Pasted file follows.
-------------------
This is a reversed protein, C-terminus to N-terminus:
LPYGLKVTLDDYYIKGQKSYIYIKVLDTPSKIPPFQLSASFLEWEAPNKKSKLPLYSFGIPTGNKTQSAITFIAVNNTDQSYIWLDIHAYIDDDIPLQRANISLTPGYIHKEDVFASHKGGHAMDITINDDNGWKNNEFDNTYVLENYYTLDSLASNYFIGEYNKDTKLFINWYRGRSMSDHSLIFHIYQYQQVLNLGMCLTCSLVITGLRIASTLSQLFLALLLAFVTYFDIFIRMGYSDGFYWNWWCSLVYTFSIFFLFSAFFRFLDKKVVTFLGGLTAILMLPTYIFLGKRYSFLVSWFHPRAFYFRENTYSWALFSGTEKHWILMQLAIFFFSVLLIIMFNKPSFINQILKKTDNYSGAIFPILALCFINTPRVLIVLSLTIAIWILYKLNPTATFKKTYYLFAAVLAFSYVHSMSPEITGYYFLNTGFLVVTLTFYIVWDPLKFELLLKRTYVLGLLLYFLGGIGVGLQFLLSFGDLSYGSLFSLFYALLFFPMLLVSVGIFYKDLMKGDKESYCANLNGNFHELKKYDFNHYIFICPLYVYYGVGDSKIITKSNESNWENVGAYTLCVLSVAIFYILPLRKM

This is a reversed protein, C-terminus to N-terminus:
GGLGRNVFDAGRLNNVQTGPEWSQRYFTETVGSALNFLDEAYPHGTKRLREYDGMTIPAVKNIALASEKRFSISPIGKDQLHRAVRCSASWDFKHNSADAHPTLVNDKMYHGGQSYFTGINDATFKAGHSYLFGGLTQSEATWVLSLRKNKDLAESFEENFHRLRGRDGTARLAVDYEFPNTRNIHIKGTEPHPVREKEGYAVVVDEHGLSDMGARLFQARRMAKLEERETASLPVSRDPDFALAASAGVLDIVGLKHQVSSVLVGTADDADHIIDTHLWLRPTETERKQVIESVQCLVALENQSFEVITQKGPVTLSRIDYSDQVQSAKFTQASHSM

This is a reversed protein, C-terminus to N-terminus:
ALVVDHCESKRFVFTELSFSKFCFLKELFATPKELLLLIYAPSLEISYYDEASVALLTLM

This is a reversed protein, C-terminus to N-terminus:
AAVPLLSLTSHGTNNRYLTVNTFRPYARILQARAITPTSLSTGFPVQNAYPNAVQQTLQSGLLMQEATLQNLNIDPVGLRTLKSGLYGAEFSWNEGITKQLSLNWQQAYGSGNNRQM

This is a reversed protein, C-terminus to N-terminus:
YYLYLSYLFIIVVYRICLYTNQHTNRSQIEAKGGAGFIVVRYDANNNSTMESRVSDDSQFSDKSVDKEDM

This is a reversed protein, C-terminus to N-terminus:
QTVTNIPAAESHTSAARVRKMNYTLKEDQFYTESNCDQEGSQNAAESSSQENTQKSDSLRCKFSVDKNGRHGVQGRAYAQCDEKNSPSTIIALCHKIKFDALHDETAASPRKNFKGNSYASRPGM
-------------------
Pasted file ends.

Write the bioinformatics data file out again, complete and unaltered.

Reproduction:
This is a reversed protein, C-terminus to N-terminus:
LPYGLKVTLDDYYIKGQKSYIYIKVLDTPSKIPPFQLSASFLEWEAPNKKSKLPLYSFGIPTGNKTQSAITFIAVNNTDQSYIWLDIHAYIDDDIPLQRANISLTPGYIHKEDVFASHKGGHAMDITINDDNGWKNNEFDNTYVLENYYTLDSLASNYFIGEYNKDTKLFINWYRGRSMSDHSLIFHIYQYQQVLNLGMCLTCSLVITGLRIASTLSQLFLALLLAFVTYFDIFIRMGYSDGFYWNWWCSLVYTFSIFFLFSAFFRFLDKKVVTFLGGLTAILMLPTYIFLGKRYSFLVSWFHPRAFYFRENTYSWALFSGTEKHWILMQLAIFFFSVLLIIMFNKPSFINQILKKTDNYSGAIFPILALCFINTPRVLIVLSLTIAIWILYKLNPTATFKKTYYLFAAVLAFSYVHSMSPEITGYYFLNTGFLVVTLTFYIVWDPLKFELLLKRTYVLGLLLYFLGGIGVGLQFLLSFGDLSYGSLFSLFYALLFFPMLLVSVGIFYKDLMKGDKESYCANLNGNFHELKKYDFNHYIFICPLYVYYGVGDSKIITKSNESNWENVGAYTLCVLSVAIFYILPLRKM

This is a reversed protein, C-terminus to N-terminus:
GGLGRNVFDAGRLNNVQTGPEWSQRYFTETVGSALNFLDEAYPHGTKRLREYDGMTIPAVKNIALASEKRFSISPIGKDQLHRAVRCSASWDFKHNSADAHPTLVNDKMYHGGQSYFTGINDATFKAGHSYLFGGLTQSEATWVLSLRKNKDLAESFEENFHRLRGRDGTARLAVDYEFPNTRNIHIKGTEPHPVREKEGYAVVVDEHGLSDMGARLFQARRMAKLEERETASLPVSRDPDFALAASAGVLDIVGLKHQVSSVLVGTADDADHIIDTHLWLRPTETERKQVIESVQCLVALENQSFEVITQKGPVTLSRIDYSDQVQSAKFTQASHSM

This is a reversed protein, C-terminus to N-terminus:
ALVVDHCESKRFVFTELSFSKFCFLKELFATPKELLLLIYAPSLEISYYDEASVALLTLM

This is a reversed protein, C-terminus to N-terminus:
AAVPLLSLTSHGTNNRYLTVNTFRPYARILQARAITPTSLSTGFPVQNAYPNAVQQTLQSGLLMQEATLQNLNIDPVGLRTLKSGLYGAEFSWNEGITKQLSLNWQQAYGSGNNRQM

This is a reversed protein, C-terminus to N-terminus:
YYLYLSYLFIIVVYRICLYTNQHTNRSQIEAKGGAGFIVVRYDANNNSTMESRVSDDSQFSDKSVDKEDM

This is a reversed protein, C-terminus to N-terminus:
QTVTNIPAAESHTSAARVRKMNYTLKEDQFYTESNCDQEGSQNAAESSSQENTQKSDSLRCKFSVDKNGRHGVQGRAYAQCDEKNSPSTIIALCHKIKFDALHDETAASPRKNFKGNSYASRPGM